Happily, they have released a technical provisions question bank which, while not necessarily departing much from the line of questioning that an EV auditor might take, at least brings some clarity to the level of granularity required to commence this work (appreciating that Julian Adams also stressed in that speech that he wants to review based on the YE 2012 balance sheet).

As you will see, it is GI-related only at this point, with a Life version to follow next week. Neatly, they are already aligned to the L1 and L2 text, which should make any compliance checking aspects of the work more robust for firms.

Luckily I am too handsome to be an TP Actuary (?), but at first glance, the lines of questioning are extremely flabby to say the least (lots of "How do you do x", and references to "materiality", "proportionality" and "significance"), all of which point towards a rather subjective and painful administrative exercise for the first line to go on top of a similar "tell us what you think" exercise when populating the internal model application template.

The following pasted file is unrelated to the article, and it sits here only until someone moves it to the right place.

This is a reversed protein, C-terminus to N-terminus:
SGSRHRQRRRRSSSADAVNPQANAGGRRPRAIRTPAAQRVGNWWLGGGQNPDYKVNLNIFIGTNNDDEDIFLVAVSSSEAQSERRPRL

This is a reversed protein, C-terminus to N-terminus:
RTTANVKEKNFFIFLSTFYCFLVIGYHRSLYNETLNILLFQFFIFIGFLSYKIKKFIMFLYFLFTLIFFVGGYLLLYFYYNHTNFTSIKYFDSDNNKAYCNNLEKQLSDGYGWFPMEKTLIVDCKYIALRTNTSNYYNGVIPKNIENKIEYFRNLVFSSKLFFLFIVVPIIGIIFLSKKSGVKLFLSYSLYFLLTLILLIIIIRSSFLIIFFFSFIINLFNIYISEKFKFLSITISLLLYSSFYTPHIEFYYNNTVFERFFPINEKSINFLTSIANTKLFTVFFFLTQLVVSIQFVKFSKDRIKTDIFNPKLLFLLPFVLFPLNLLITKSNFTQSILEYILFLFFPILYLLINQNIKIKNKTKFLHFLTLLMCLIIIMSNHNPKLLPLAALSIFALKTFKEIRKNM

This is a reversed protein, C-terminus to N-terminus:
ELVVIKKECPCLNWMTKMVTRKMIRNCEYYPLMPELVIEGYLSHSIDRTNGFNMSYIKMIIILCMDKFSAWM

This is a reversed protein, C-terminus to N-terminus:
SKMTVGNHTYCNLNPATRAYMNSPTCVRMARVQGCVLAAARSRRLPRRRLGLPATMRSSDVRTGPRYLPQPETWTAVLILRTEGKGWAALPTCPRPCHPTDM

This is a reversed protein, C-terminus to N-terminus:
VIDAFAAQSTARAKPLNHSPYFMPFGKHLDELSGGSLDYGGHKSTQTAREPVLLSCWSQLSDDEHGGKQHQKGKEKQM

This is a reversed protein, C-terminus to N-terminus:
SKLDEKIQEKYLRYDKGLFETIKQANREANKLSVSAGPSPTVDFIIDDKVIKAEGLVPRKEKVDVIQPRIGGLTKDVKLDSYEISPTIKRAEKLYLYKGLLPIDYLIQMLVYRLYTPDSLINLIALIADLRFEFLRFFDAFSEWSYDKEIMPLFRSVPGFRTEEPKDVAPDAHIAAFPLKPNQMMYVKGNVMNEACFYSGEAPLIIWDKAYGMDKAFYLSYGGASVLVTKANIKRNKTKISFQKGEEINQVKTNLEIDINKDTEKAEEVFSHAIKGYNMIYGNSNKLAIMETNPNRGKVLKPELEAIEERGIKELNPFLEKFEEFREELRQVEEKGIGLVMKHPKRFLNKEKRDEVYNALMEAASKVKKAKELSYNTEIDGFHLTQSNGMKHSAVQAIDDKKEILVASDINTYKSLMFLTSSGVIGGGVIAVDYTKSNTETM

Is it feasible to expect the regulator to consume this level of subjectivity around how one arrives at their technical provisions when, in their own words (p10), "proportionality" means focusing IMAP activity around the 300-or-so regulatory requirements (of which the TP-related L1 articles do not feature)? Not convinced that this method of condensing data is a bad idea as such, more that I'm not certain what the guys at the Wharf can do with it!

Interestingly, they note that they are "aligning" their TP review work with Lloyds of London - not sure entirely what this means, but would guess it means the syndicates are guinea pigging on behalf of the rest of the applicants, which probably suits the industry just fine!

Wednesday, 4 July 2012

FSA - Solvency II speeches this week from the great (and greater!)

A couple of topical speeches delivered this week by Canary Wharf's finest, both of which are relevant to the Solvency II world.